Jon Boden is one of the yeomen of the current wave of English folk music, a hardy, defiantly unfashionable perennial. He must be one of the hardest-working men in folk: he is half of the fiddle-and-squeezebox duo Spiers and Boden; he fronts Bellowhead, an 11-piece country dance band; he is one of the Ratcatchers, Eliza Carthy’s backing group; he has just released a solo album. And in his spare time he is writing the scores for two plays.

“The biggest musical fulfilment, for me, is singing in a pub,” Boden says. “Folk’s utility is as social music. Twenty people sitting in a pub singing ‘Spencer the Rover’: that’s as good as it gets. As soon as you put the music on stage, it’s a bastardisation of that.”

We talk about the incongruity of songs composed by agricultural labourers be-coming the province of
middle-class music students. “English traditional music is the inheritance of anyone who lives in England now,” Boden says, although he agrees that the music is rooted in “a sentimentality about place”.

I incautiously categorise Boden’s work as “new folk”. No, he objects: he is “old new folk” as opposed to “new new folk”. New folk of Boden’s generation is robust and physical: it concentrates on traditional songs about (as the title of Tim van Eyken’s sprightly new CD has it) Stiffs Lovers Holymen Thieves. Violins and melod-eons abound; it’s the English equivalent of oompah.

By contrast, the new new folk of artists such as Devandra Banhart tends to a precious ethereality. Confusingly, the patron goddess of new new folk is Vashti Bunyan, who is, historically speaking, old folk, but has the elusive, evanescent fragility of her modern-day admirers and collaborators.

Listen, for example, to Tunng’s ‘Woodcat’: the acoustic guitars sound like folk, but the words are about drinking coffee, lying in bed watching TV, having a lovely time: not a wronged maiden in sight. You’d be hard put to ceilidh to it. And in the end, the laptop scritching makes it clear we are in a very modern world.

Boden nominates the Brighton-based singer Mary Hampton as a bridge between new new folk and old new folk. Her EP Book 1, homemade, its lyric sheet folded like origami, presents six “songs of refusal”, barbed evasions and rejections. There’s “Silver Dagger”, in a quiet and sullen contrast to Dolly Parton’s berserk Appalachian horror-folk reading of a few years back, and “Let No Man Steal Your Thyme”, less carefree than Pentangle’s joyous version. Hampton sings old new folk’s material with new new folk’s emphasis on minute sonic detail.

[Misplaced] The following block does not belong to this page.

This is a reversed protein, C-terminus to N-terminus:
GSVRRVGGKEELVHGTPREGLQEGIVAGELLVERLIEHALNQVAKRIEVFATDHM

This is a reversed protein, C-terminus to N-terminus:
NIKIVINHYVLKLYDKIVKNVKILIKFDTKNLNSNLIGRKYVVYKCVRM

If folk is a big tent, many inside it are sneaking to-wards the exits. Boden’s own Painted Lady, with its dark tales of leather boots and cigarettes, sounds more like Tom Waits than Martin Carthy; Jim Moray, once a cutting-edge reinterpreter of traditional ballads, has decided his future lies in torch songs; the folk darling Kate Rusby now steps out, musically speaking, with Ronan Keating.

It was ever thus. EMI have just re-released Donovan’s Anaheim concert from 1967, and it makes a fascinating document. Donovan was on a cusp: a couple of years earlier, he’d been a wide-eyed Dylan wannabe, patronised on film by the original in Don’t Look Back. In 1967, much of his repertoire was still folk, but he was sliding into a glam psychedelia. Half the material here sounds like a template for Nick Drake, the other half for Hunky Dory-era Bowie.

Does this mean folk exists in a permanent state of embarrassed self-negation? Boden says this, too, has always been the case. When Cecil Sharp, in the early 1900s, recorded the dying folk song canon, his elderly performers often preferred to sing music hall ditties and had to be coaxed back to the material he wanted. “Acoustic guitars aren’t traditional. Harmony singing isn’t traditional. Singing in tune isn’t traditional,” Boden says. Purity, in the end, can only be sterile.

‘Painted Lady’ is released by Soundpost. ‘Stiffs Lovers Holymen Thieves’ is on Topic. Donovan In Concert (The Complete 1967 Anaheim Show) is released by EMI.

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